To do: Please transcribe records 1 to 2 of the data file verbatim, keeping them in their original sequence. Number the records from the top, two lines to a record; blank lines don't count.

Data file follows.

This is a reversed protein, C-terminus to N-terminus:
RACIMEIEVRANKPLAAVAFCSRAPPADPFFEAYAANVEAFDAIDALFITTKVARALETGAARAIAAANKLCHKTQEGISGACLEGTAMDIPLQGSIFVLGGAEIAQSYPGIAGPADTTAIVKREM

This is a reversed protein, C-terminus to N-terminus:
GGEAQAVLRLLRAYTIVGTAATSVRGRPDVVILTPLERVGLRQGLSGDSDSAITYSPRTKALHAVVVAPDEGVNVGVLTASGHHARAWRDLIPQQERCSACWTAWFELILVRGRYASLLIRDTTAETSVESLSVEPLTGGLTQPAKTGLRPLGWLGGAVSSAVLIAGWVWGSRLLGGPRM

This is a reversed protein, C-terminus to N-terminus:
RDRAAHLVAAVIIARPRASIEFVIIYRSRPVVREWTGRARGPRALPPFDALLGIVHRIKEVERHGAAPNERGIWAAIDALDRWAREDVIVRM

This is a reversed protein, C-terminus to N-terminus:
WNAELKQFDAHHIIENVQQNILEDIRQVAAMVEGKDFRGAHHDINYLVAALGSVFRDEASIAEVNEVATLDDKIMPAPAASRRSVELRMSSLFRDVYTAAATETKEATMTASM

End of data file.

This is a reversed protein, C-terminus to N-terminus:
RACIMEIEVRANKPLAAVAFCSRAPPADPFFEAYAANVEAFDAIDALFITTKVARALETGAARAIAAANKLCHKTQEGISGACLEGTAMDIPLQGSIFVLGGAEIAQSYPGIAGPADTTAIVKREM

This is a reversed protein, C-terminus to N-terminus:
GGEAQAVLRLLRAYTIVGTAATSVRGRPDVVILTPLERVGLRQGLSGDSDSAITYSPRTKALHAVVVAPDEGVNVGVLTASGHHARAWRDLIPQQERCSACWTAWFELILVRGRYASLLIRDTTAETSVESLSVEPLTGGLTQPAKTGLRPLGWLGGAVSSAVLIAGWVWGSRLLGGPRM